Leftovers. Day 53 of 100 Days of Writing

I wrote a lot today. I journaled, I edited, I cajoled, I convinced, I scribbled. I wrote for pleasure, I wrote for work (not particularly pleasurable, but often entertaining for all the wrong reasons).
I had a great day. I found out one of my essays will be published. I made a new friend. I received some killer compliments, I got to work out, I had time to think. 
I got to say thank you more times than any one person may deserve to in a day. That is something that brings me to my knees.
I wrote a scene about motherhood. I want to nuzzle it for awhile, so I won’t put it up here just yet.
I did, however, have reason to go back and look at something I wrote when my daughter was a week old. It’s schmoopy and saccharine and grasps at the vulnerability of complete and utter love. It’s a reheating of an old piece, but it’s familiar and warm and just what I needed tonight.
I’ll put it here. And thank you.


Notes To My Daughter

I worry. I worry about the low expectations, the frilly expectations, the just-so-far-and-that’s-fine expectations for you.

“Smile!” will be begged of you by strangers on the street and friends alike.  I give you permission to scowl, growl, reflect, cry, muse, sing, smile, wince all you want. It’s your face showing your heart. You do not owe the world a phony grin because we only want our girls to be happy.

Learning you were a girl brought on sighs of shopping for pink frills by well-wishers.  I was assured of being thrilled.  You were, according to some, a balance for your brothers.  According to others, “girls rule, boys drool.”  I cringe, as you might if you have sons someday..or daughters.

I hope you mix your Hermoine Granger with some Judy Blume and a whole lot of Kurt Vonnegut.  I hope you watch Dr. Who and Star Wars and Murphy Brown.  Please cast a wary eye at the Kardashians and Twilight books and Real Housewives of Where Ever.

Women are funny. You can be more than the nurse, the wife, the exotic dancer in your scenes, if you want.  You can even be more than that mythical “Brilliant Hooker.”  Be the surgeon, be the husband, be the strip club owner, be the President.

You can be the ingénue, you can be the side kick, you can be Tree Number Seven.

There’s a lot to be said for being an alto.  There’s a lot to be said for a cappella. Don’t be afraid of a solo.

I hope you learn to spike, field, kick, bat, dribble, run.

Pink isn’t bad, but pink isn’t all. Pink softens and dazzles.  Pink is fine.  Sequins are usually not.

Shout Holy Yeses as much as you can.  The scary things teach and (if you’re lucky) inspire awe.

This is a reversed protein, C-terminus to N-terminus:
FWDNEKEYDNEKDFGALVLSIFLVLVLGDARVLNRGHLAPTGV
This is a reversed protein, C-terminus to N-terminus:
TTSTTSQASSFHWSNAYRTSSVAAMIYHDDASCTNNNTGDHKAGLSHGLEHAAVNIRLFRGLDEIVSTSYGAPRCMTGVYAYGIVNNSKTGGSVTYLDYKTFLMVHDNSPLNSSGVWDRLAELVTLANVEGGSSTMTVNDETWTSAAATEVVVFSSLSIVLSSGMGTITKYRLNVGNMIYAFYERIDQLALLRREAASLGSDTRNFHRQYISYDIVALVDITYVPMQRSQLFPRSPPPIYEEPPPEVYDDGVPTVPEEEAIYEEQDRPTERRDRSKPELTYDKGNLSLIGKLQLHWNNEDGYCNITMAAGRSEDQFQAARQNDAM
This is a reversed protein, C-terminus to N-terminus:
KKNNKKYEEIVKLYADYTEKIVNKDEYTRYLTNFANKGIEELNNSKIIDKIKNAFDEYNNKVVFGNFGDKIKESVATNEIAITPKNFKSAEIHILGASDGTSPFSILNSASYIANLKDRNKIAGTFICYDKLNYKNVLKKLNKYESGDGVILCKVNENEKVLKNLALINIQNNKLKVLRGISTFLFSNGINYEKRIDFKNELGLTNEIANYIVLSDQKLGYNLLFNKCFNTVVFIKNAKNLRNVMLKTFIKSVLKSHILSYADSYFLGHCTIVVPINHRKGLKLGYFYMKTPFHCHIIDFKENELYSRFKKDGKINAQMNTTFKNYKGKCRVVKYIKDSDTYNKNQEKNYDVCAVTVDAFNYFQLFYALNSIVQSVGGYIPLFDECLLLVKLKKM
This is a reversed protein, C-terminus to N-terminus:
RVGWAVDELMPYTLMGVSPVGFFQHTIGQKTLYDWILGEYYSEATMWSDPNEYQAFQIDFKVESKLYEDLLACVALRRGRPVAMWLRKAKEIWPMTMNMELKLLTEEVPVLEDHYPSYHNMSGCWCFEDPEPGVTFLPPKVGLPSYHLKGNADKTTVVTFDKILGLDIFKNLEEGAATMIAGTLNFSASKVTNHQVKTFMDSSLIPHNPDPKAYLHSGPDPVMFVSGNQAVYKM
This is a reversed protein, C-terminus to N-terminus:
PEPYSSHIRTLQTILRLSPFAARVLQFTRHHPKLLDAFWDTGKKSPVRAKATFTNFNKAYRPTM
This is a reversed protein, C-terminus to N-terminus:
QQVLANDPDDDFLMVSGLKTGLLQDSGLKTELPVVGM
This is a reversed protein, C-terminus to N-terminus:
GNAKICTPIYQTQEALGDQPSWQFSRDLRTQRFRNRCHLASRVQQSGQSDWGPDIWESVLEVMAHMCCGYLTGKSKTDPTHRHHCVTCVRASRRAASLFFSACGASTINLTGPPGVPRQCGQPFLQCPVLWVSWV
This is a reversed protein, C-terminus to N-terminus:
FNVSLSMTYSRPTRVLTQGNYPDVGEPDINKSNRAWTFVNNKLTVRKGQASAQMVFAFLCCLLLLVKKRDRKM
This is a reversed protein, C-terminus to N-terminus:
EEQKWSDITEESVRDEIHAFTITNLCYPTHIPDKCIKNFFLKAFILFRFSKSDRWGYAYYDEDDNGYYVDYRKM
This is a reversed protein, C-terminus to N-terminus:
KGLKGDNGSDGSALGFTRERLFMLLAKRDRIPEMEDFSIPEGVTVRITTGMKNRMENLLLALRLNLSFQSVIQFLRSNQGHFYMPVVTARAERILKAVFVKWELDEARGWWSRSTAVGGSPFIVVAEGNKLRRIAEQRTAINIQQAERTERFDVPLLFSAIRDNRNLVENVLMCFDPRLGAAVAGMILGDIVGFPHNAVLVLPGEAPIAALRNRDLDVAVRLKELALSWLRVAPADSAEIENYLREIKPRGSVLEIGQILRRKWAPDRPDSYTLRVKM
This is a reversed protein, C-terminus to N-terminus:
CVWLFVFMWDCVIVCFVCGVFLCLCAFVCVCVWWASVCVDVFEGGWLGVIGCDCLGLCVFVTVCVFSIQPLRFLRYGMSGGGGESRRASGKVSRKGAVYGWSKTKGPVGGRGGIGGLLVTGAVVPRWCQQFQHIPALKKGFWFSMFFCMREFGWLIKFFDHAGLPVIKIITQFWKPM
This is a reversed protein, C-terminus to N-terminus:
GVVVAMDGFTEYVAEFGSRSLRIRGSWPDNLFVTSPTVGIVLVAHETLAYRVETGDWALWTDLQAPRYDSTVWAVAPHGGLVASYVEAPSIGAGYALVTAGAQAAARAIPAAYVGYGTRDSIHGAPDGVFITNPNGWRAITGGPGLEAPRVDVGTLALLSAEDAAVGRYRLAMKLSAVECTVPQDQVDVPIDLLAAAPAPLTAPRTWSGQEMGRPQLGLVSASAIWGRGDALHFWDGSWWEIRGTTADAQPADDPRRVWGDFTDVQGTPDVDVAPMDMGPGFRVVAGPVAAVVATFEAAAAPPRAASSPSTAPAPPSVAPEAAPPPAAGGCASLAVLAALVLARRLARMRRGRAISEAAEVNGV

Don’t be afraid not to be liked.  Be afraid of those who excuse rudeness.

Jump. Jump high.

From the moment you were born, the usual comments have been about your looks. Yes, you are beautiful, especially to your mama and daddy.  Aspire to receive feedback about talents you honed, earned, and sweated for.  Be dazzling. Be brilliant. Work hard. It’s not enough for you to be pretty. May being pretty matter less and less as life presents you with more interesting pass times.  Strive for brilliance, curiosity, devotion, passion, truth, humor, skill.  There will still be room for pretty.  The beautiful package (and it is beautiful) will be that much more precious if it’s filled with many unique gifts.

Have energy. Know when to stop.

Math isn’t hard. Math takes time for some people. Invest that time. It’s ok that there are right and wrong answers in math. There are right and wrong answers in the world sometimes.

Learn languages. Learn public transit.  Learn to say no, thank you.

Be careful about using the word “bitch,” and please avoid the c-word.  Other women are not your default enemy.

Embrace your femininity as a great part of you.  Embrace masculinity as a great part of men.  Men are not your default enemy.

Learning to be concise is a gift to you and others.  Listening is a greater gift.

The word “cute” really stops being a compliment after a certain age.

Worry about your health and feeling good, not about if you look fat.  Indulge sometimes.

Raise an eyebrow or two.

Stay my baby for a little longer and know that I would keep you wrapped up in my arms forever if I thought that would make you a better person…it wouldn’t, but it would sure feel good.

Whoever you turn out to be, whatever advice you do or don’t take…

 I love you, Kyra.

— Mama, on the occasion of your first week.


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